“Our party from necessity have been obliged to subsist some length of time on dogs, have now become extremely fond of their flesh; it is worthy of remark that while we lived principally on the flesh of this animal we were much more healthy, strong and more fleshy than we have been since we left the buffalo country. As for my own part, I have not become reconciled to the taste of this animal as yet.”

At the time this was written, I’m half guessing that perhaps William Clark was waxing a little nostalgic, hungry and missing those moments when fresh elk and deer meat were readily available for sustenance. The expedition’s hunters were able to locate and kill some elk, at times great distances from the newly built fort, there was never enough of this meat to feed the troops on a regular basis. Because of the great distances away where the elk were shot and killed, by the time the hunters, with help from the troops, retrieved the meat and brought it to the fort, it was spoiled or beginning to spoil. Smoking the meat didn’t take away the spoil.

At this time, both Lewis and Clark had expressed dissatisfaction with being forced to eat the dried fish the natives had and that which the expedition had to purchase or barter to get because of the lack of fresh meat. Also it was noted a few times that Lewis and Clark could not sustain trading away all of their supplies in order to subsist.

In short, I’m not sure that Lewis and Clark fully anticipated having the struggles they did to eat well on a consistent basis.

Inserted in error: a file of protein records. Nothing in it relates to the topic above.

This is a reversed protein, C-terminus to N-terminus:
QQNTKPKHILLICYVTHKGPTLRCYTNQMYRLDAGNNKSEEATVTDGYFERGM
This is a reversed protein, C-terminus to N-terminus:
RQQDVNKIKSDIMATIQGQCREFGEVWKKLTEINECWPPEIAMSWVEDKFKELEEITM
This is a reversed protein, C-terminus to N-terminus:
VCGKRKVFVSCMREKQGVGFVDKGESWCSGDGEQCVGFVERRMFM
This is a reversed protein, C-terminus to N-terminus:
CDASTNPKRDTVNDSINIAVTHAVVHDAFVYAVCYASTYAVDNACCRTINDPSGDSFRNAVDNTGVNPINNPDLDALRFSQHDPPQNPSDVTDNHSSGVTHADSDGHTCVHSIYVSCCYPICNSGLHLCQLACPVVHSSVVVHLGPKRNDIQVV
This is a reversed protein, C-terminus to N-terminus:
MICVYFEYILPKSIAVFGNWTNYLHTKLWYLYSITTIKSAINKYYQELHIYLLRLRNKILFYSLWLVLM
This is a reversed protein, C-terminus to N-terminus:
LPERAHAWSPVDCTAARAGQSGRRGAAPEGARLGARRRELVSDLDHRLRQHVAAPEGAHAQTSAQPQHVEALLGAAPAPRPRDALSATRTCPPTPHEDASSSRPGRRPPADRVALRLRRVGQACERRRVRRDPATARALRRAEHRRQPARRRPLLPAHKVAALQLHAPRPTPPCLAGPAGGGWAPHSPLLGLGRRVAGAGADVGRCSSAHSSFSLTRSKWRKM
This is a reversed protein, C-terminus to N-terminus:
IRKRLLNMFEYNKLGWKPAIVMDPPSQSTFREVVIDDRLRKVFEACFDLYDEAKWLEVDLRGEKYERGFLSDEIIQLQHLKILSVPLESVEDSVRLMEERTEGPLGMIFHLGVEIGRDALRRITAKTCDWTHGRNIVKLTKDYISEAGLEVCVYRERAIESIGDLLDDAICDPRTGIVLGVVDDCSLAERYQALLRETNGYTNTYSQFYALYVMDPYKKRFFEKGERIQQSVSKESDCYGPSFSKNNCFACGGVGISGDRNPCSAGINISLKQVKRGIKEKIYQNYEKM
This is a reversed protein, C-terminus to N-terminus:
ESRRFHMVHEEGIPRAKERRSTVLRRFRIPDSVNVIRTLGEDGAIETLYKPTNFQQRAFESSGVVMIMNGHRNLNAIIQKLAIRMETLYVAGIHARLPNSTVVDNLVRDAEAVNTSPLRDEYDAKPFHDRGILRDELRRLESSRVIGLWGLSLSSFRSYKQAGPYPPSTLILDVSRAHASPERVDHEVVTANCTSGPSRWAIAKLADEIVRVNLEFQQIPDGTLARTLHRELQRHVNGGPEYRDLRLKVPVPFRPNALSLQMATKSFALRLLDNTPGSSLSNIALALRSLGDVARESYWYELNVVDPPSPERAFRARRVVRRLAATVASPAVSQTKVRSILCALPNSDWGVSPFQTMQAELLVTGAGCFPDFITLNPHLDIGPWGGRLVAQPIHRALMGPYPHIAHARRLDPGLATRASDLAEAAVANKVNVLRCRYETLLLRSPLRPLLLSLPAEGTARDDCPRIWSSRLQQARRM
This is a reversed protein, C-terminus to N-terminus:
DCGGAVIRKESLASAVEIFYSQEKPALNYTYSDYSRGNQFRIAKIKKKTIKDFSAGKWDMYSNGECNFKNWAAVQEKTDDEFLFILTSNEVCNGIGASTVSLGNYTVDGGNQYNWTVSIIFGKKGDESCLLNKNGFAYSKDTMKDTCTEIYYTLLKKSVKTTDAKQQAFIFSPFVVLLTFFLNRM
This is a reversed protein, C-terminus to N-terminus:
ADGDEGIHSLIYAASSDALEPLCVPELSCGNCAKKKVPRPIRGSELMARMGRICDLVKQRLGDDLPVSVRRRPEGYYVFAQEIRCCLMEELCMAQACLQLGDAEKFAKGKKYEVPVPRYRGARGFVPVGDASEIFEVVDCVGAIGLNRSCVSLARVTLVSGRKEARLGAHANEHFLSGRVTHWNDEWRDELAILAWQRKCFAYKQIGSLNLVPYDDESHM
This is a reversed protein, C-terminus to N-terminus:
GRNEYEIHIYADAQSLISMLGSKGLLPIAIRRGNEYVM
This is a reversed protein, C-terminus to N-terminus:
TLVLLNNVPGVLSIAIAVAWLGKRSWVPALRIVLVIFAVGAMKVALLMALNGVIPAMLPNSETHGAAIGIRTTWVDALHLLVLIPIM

It was only two days later that we find where Capt. Lewis makes comment about what he eats. To set the stage for these comments, Meriwether Lewis had ordered some of his men to take canoes and travel to the beaches of the ocean and find a likely place in which they could set up and make salt. This place ended up being several miles from the fort.

After about 6 days had passed since the salt making party were to have returned to the fort, Clark and others went looking for them. In the meantime, the salt party returned to the fort temporarily and brought with them about a quart or so of fine quality salt they had been successful in making.

In the context of the below comments by Capt. Lewis, he is writing about how some of the men were excited to have salt to dress up, if you will, their meat and meals. Lewis makes note that he really could care little about whether he had salt and makes the following comments.

Capt Lewis, January 5, 1806, from the Journals of Lewis and Clark:

“The want of bread I consider as trivial provided I get fat meat, far as to the species of meat I am not very particular. The flesh of the dog, the horse and the wolf, having from habit become equally familiar with any other, and I have learned to think that if the chord be sufficiently strong, which binds the soul and body together, it does not so much matter about the materials which compose it.”

Part of the motivation to write this piece comes from comments that have been made by some animal rights groups about the recently released movie, The Grey. The movie is about people that survive a plane crash in the snow climes of the north country, smack dab in the middle of packs of wolves.

I’ve not seen the movie but evidently at some point for survival, some of the wolves that have been killed as the result of attacks by the wolves on the survivors, are eaten by the people. The comments from animal rights groups and other ignoramuses, are that nobody can eat a dog and there is nothing nutritious in them.

This of course is quite the contrary. Not only in our own history books, as I have shown above, and world history has the eating of dogs been a regular occurrence, in some societies today, the habit still happens.

Tom Remington